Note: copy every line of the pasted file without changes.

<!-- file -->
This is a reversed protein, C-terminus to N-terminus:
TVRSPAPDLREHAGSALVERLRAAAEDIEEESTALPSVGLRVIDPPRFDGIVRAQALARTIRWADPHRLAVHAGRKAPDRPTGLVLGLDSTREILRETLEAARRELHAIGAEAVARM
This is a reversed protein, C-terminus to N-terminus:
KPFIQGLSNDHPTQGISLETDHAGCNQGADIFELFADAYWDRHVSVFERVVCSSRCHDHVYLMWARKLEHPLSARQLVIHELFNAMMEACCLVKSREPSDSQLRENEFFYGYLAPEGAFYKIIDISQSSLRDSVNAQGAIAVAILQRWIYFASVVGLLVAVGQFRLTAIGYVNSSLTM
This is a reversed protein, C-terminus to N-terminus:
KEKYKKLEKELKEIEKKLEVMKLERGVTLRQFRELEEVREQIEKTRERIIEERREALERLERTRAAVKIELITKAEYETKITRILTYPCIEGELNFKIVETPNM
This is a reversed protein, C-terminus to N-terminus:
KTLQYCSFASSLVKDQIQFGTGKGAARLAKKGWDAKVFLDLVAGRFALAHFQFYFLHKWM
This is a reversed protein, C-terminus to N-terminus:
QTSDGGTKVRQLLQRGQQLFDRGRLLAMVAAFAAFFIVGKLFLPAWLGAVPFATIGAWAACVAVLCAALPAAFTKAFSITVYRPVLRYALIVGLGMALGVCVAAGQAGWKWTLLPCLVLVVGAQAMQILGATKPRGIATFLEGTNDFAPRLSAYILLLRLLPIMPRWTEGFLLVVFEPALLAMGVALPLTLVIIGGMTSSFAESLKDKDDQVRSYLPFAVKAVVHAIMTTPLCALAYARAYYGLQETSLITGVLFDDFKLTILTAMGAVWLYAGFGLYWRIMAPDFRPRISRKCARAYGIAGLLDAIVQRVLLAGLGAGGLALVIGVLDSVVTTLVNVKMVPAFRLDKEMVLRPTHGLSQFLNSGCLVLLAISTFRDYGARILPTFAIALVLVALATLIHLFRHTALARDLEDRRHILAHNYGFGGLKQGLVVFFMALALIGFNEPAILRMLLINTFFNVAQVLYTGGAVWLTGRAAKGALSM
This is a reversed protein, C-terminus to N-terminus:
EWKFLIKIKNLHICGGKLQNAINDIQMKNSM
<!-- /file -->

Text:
This is a reversed protein, C-terminus to N-terminus:
TVRSPAPDLREHAGSALVERLRAAAEDIEEESTALPSVGLRVIDPPRFDGIVRAQALARTIRWADPHRLAVHAGRKAPDRPTGLVLGLDSTREILRETLEAARRELHAIGAEAVARM
This is a reversed protein, C-terminus to N-terminus:
KPFIQGLSNDHPTQGISLETDHAGCNQGADIFELFADAYWDRHVSVFERVVCSSRCHDHVYLMWARKLEHPLSARQLVIHELFNAMMEACCLVKSREPSDSQLRENEFFYGYLAPEGAFYKIIDISQSSLRDSVNAQGAIAVAILQRWIYFASVVGLLVAVGQFRLTAIGYVNSSLTM
This is a reversed protein, C-terminus to N-terminus:
KEKYKKLEKELKEIEKKLEVMKLERGVTLRQFRELEEVREQIEKTRERIIEERREALERLERTRAAVKIELITKAEYETKITRILTYPCIEGELNFKIVETPNM
This is a reversed protein, C-terminus to N-terminus:
KTLQYCSFASSLVKDQIQFGTGKGAARLAKKGWDAKVFLDLVAGRFALAHFQFYFLHKWM
This is a reversed protein, C-terminus to N-terminus:
QTSDGGTKVRQLLQRGQQLFDRGRLLAMVAAFAAFFIVGKLFLPAWLGAVPFATIGAWAACVAVLCAALPAAFTKAFSITVYRPVLRYALIVGLGMALGVCVAAGQAGWKWTLLPCLVLVVGAQAMQILGATKPRGIATFLEGTNDFAPRLSAYILLLRLLPIMPRWTEGFLLVVFEPALLAMGVALPLTLVIIGGMTSSFAESLKDKDDQVRSYLPFAVKAVVHAIMTTPLCALAYARAYYGLQETSLITGVLFDDFKLTILTAMGAVWLYAGFGLYWRIMAPDFRPRISRKCARAYGIAGLLDAIVQRVLLAGLGAGGLALVIGVLDSVVTTLVNVKMVPAFRLDKEMVLRPTHGLSQFLNSGCLVLLAISTFRDYGARILPTFAIALVLVALATLIHLFRHTALARDLEDRRHILAHNYGFGGLKQGLVVFFMALALIGFNEPAILRMLLINTFFNVAQVLYTGGAVWLTGRAAKGALSM
This is a reversed protein, C-terminus to N-terminus:
EWKFLIKIKNLHICGGKLQNAINDIQMKNSM